NOTE: There is a reason why it is recommended to allow a more experienced technician perform work on your replica. This is one of those reasons.
Once you have opened up the gearbox, you will find the typical assortment of version 3 gearbox parts which include a ported cylinder and what you’d normally expect to find in a typical AEG gearbox. Other than the fact this is what the parts look like after extensive testing with little to no wear and tear, there is nothing special about this gearbox compared to what’s expected.
The ASG CZ Bren 805 AEG performs well as an AEG on both semi-automatic and full-automatic. The trigger response is average due to the lack of a MOSFET unit and the long trigger pull of the rifle. One nice benefit of the trigger is that you can feel the tipping point at which the trigger block gives way and cycles the gearbox. If you slowly release the trigger, you can also feel the block return.
This AEG would have been brilliant with an ASCU unit much like the Scorpion EVO A3. I have good news though, it is possible to install an ASCU unit with the ASHU (Airsoft Systems Hop Unit) and get the same response as the Scorpion EVO A3. Having said this, I don’t know if I would go ahead and do this process until I am certain that the Bren won’t be re-released with the ASCU functions of the Scorpion EVO A3.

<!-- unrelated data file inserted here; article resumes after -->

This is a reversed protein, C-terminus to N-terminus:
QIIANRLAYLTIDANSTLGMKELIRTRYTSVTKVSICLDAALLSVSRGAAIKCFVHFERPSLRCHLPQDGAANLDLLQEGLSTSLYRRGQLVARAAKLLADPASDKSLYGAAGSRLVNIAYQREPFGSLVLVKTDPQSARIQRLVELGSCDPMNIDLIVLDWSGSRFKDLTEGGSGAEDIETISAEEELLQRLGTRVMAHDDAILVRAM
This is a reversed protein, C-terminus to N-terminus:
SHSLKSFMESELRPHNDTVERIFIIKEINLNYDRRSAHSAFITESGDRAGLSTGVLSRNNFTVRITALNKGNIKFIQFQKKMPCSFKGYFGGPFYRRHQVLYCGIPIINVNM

During the shooting test, it was very noticable that the motor sound and period taken from trigger pull till the bb was fired, took much longer than expected. This was most probably because of the lack of MOSFET and/or me being used to gas operated replicas over electric operated replicas. The shooting of the Bren 805 was surprisingly smooth especially on full-auto (RPS is relative to the model but it is definitely a higher than average rate of fire than most AEGs), however the motor felt like it was trying to run away, ramp up its speed and didn’t stop as eagerly when the trigger was released. Once again, this could be fixed with a MOSFET being installed.